Baltimore City Schools in Crisis

Give the children their due

March 03, 2004|By Susan Goering

CAN BALTIMORE CITY children get an adequate education without competent teachers in the classroom? Without summer school, if they need it to get promoted to the next grade?

Will they have these if the state abrogates union contracts, causing good teachers to leave Baltimore pre-emptively or go on strike? Or if the state forces the city public school system to borrow to meet payroll, effectively pushing the accumulated debt into future years, mortgaging the children's future?

These are the questions that must be posed and answered as city and state officials negotiate to resolve the Baltimore schools crisis.

And critical questions they are, because the Maryland Constitution obligates the state to give all children the opportunity for an adequate education as measured by the state's own standards.

Baltimore Circuit Judge Joseph H. H. Kaplan declared in 2000 that the city needed at least an additional $200 million to $260 million in state funding a year to be able to give children the constitutionally required education they are due. The Thornton Commission confirmed two years later that the needs were even greater. So far, the city school system has received only down payments each year. Had it received the full amount due -- about $1.3 billion over the five years -- it would not have a deficit.

Should the city schools have a financial system in place to correctly track expenditures so that overspending does not occur? Absolutely. That must be fixed.

But there is enough blame to go around (or responsibility to assume). The school board should have tracked expenditures better in its zeal to institute needed educational reforms. The school staff should have established systems and stayed within their budgets. The state should have provided accounting assistance as it watched the deficit grow and realized that its academic directives cost money. The only group without blame people in this mess are the children.

But let's put all this in perspective.

The $58 million deficit at issue is about 3 percent of the city school system's budget for the last two years. And there appears to have been no misfeasance. Rather, the money was spent on real reform -- summer school and teacher mentoring that boosted student achievement, resulting in higher reading and math scores at the elementary level for several years (some increases outpacing even the better-heeled suburban districts) and higher graduation rates. Independent audits have shown that these reforms have had a measurable and real effect in improving education.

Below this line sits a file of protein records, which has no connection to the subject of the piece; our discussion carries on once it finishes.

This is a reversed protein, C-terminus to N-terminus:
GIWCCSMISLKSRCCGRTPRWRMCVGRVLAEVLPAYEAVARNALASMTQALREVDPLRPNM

If the state wants to have more "oversight," it should provide more funding, not just loans. Loans merely eat into next year's budget. The Baltimore school system has been chronically and severely underfunded. The cuts are already hurting children's education. It is fundamentally unfair to hold the city to meeting state and federal standards (state achievement tests, high-stakes testing and the federal No Child Left Behind law) without the money to do it.

Where do we go from here?

There is no question that the city school system needs to get its books in order, possibly through an oversight financial body or arrangement with city or state budget departments.

The state must provide sufficient funds to make up the shortfall. Call it a bailout or an accelerated phase-in of constitutionally required funding. But the additional funds should not be in the form of a loan that shoves the deficit into next year and mortgages the system's future. Banks make loans. Governments make up shortfalls and fulfill their constitutional obligations.

Finally, if an investigation uncovers misfeasance by school system, then heads should roll. But punishing the children for adults' mistakes is not only morally wrong and practically shortsighted, it is unconstitutional.

In the end, we cannot afford to punish the children for the mistakes of adults. They have already suffered for too long. If there is one constitutional imperative, it is that the children's education must not suffer.

Susan Goering is the executive director of the American Civil Liberties Union of Maryland.

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